The director of treatment services at a north Georgia mental health center testified that she was home in bed sick one afternoon when she looked up and saw Serritt standing in her bedroom with a beer in his hand. She put her glasses on and asked him what he was doing; when he did not respond, she jumped out of bed and told him to move down the hall, down the stairs, and out of the house. He obeyed, and when they got to the living room, the witness saw that Serritt had kicked in the screen on the door and crawled through. She told him to unlatch the door and leave, and he did, driving away in her Lincoln Town Car. The witness discovered that Serritt had stolen her wallet with her credit cards, a picture of herself, and a box of coins.
The witness, who was qualified as an expert due to her extensive clinical experience with the mentally ill, testified that Serritt appeared to be impaired from drinking alcohol but did not appear to be delusional. Delusional people, she said, do not respond to immediate direction and do not possess the capability to go through a house in a short time and look through things in a methodical, well-thought-out way as Serritt had. She testified that he had a blunted affect, consistent with substance abuse, depression, or psychiatric medication, but evinced no symptoms of psychosis. She determined later that he had been admitted to two programs she had supervised, a detoxification and crisis stabilization program and a partial hospitalization program, although she did not remember him and had not treated him individually.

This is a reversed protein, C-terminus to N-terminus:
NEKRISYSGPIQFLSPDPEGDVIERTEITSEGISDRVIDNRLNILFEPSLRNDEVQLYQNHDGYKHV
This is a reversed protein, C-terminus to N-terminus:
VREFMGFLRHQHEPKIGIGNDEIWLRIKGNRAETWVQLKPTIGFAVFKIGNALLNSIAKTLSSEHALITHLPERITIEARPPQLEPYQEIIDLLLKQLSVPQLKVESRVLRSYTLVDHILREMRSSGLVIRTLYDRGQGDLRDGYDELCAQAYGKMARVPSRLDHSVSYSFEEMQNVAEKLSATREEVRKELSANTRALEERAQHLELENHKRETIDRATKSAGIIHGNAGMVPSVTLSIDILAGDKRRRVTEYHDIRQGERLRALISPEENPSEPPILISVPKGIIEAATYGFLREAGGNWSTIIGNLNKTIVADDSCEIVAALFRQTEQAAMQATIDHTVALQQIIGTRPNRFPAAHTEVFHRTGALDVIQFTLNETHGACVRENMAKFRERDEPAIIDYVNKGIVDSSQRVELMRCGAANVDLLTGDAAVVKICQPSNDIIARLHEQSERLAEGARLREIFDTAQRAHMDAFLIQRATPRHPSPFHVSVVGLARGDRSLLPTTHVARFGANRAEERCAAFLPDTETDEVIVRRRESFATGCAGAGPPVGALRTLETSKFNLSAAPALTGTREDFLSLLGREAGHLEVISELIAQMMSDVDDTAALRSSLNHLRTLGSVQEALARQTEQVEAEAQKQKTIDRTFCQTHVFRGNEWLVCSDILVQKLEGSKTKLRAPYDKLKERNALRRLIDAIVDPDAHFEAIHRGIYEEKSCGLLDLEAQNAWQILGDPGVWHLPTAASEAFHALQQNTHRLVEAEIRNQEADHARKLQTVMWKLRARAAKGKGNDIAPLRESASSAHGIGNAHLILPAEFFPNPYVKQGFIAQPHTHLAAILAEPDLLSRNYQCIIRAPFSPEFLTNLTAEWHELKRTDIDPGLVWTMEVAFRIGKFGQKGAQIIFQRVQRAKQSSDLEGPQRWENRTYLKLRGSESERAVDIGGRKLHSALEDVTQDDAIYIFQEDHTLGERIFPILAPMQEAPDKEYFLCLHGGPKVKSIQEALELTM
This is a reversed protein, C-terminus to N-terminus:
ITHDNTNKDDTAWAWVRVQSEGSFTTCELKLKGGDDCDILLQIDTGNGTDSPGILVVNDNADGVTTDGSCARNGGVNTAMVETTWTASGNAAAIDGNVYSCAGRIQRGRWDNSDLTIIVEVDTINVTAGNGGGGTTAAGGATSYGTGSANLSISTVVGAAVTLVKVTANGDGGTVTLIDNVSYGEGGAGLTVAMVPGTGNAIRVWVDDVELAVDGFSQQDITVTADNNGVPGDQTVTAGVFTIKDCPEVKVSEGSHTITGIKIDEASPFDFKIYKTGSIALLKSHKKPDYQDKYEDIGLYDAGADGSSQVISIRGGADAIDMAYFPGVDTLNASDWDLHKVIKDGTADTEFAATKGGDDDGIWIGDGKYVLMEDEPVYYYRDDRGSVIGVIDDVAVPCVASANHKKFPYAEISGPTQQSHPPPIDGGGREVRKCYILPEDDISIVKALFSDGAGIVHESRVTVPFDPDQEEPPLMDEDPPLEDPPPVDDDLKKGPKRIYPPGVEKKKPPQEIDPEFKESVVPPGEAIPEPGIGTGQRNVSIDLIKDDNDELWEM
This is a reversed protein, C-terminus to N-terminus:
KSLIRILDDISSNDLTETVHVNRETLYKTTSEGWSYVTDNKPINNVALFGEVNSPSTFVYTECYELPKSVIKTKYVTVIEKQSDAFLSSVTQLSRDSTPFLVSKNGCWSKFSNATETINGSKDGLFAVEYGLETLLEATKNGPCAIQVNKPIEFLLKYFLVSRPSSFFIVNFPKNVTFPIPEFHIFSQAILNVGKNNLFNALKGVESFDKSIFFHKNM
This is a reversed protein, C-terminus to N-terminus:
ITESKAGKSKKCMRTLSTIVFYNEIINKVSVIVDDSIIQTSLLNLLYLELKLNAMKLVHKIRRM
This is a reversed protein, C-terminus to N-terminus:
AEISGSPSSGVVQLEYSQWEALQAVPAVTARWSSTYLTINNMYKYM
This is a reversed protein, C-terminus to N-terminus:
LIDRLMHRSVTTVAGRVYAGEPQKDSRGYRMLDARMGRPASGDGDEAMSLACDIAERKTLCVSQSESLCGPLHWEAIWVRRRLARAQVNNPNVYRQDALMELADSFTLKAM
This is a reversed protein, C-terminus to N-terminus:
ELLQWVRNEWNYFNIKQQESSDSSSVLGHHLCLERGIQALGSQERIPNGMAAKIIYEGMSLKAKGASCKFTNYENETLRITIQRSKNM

A Chattanooga patrol officer testified that he was dispatched to an accident at a hotel parking deck, where he found Serritt in the seat of a Lincoln Town Car. Serritt appeared to be extremely intoxicated, although his blood alcohol level was below the limit, and had no valid ID, although he offered several items as identification, such as the picture ID of a child and a credit card. He said the car belonged to him, but could not confirm the owner's name after the police discovered who the owner was. The officer testified that Serritt displayed no delusional behavior, appeared to know right from wrong, and knew who the officer was and what he was doing. A Dalton police detective testified that the Lincoln Town Car that Serritt was driving contained silver, wine, and a check taken from a household that had been burglarized while the owner was out of town. That homeowner testified in more detail about other items missing from his house in addition to the silver, wine, and check.